Although all three publications are privately-invested and often publish material avoided by magazines and papers under the party’s formal umbrella, they are, nonetheless, closely monitored by party censors. Caijing and Jingji Guancha Bao, in particular, appear to have high-level political connections, but all three remain subject to official censure or punishment if they stray too far from politically-acceptable content. Like all other PRC media, they must secure an operating license from the State Press and Publication Administration.

Central Newspapers

A core group of official party and government newspapers carry the party’s message in major issue areas and to key segments of the population. These newspapers are listed in approximate order of their importance — Renmin Ribao, Jiefangjun Bao, Jingji Ribao, Nongmin Ribao, Zhongguo Qingnian Bao, Gongren Ribao, Guangming Ribao, and China Daily. These papers are distributed primarily through internal channels to party organs and government offices; but since 2004, Renmin Ribao, Jingji Ribao, and Guangming Ribao have been available for sale to the public on select newsstands in Beijing. All of them have their own web portals which contain unique information not carried in the paper itself and which provide links to other papers and websites.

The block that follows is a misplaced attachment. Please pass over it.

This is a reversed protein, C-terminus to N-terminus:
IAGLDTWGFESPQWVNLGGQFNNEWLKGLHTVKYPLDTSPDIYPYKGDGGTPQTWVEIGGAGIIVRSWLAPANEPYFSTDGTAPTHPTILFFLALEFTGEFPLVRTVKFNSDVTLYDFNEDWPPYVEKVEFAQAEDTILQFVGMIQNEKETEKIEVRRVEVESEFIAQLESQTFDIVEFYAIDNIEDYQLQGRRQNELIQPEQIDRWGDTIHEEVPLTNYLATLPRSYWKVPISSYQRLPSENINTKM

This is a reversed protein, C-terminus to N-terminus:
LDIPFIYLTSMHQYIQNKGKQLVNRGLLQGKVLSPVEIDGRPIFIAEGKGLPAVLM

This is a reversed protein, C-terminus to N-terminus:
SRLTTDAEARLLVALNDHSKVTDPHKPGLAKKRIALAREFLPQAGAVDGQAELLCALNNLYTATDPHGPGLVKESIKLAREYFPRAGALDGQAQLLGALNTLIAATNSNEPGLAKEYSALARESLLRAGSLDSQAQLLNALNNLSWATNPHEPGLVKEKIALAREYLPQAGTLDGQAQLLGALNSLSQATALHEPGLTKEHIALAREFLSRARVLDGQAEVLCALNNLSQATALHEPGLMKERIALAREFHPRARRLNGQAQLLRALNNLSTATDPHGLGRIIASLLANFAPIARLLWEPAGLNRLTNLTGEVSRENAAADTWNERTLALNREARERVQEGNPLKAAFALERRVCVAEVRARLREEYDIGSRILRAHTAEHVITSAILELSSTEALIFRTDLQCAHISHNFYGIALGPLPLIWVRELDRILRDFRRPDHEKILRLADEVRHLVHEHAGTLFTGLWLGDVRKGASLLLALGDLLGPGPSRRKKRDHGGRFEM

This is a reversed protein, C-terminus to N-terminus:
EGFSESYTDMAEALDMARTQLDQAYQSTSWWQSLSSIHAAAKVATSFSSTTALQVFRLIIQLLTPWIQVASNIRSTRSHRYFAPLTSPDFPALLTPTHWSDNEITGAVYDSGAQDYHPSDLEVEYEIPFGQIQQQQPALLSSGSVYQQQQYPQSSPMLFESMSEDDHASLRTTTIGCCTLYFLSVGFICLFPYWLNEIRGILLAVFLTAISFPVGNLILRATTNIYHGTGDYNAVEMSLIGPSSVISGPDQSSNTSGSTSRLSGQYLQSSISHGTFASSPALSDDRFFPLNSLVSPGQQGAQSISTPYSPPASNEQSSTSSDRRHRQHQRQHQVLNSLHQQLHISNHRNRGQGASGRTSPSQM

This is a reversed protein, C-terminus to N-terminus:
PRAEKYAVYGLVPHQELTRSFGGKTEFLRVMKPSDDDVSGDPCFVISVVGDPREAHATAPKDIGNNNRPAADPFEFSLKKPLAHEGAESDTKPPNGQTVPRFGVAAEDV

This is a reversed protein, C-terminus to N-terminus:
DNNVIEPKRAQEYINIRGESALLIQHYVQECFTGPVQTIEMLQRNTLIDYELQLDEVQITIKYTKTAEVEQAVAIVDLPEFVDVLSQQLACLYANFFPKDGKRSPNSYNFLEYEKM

Central Magazines

Qingnian Cankao (Elite Reference)
Qingnian Cankao is a semi-weekly journal affiliated with Zhongguo Qingnian Bao, the daily paper of the CPC Communist Youth League. The journal was established in July 1984 and provides reports and analyses on international political, military, economic, and social developments by Chinese and foreign experts and officials, Zhongguo Qingnian Bao correspondents and commentators, and some foreign media. The journal describes itself on its website as the only comprehensive national weekly to provide a “window on the world” for China’s “elite youth,” defined as college-educated, 20-45 year-old professionals.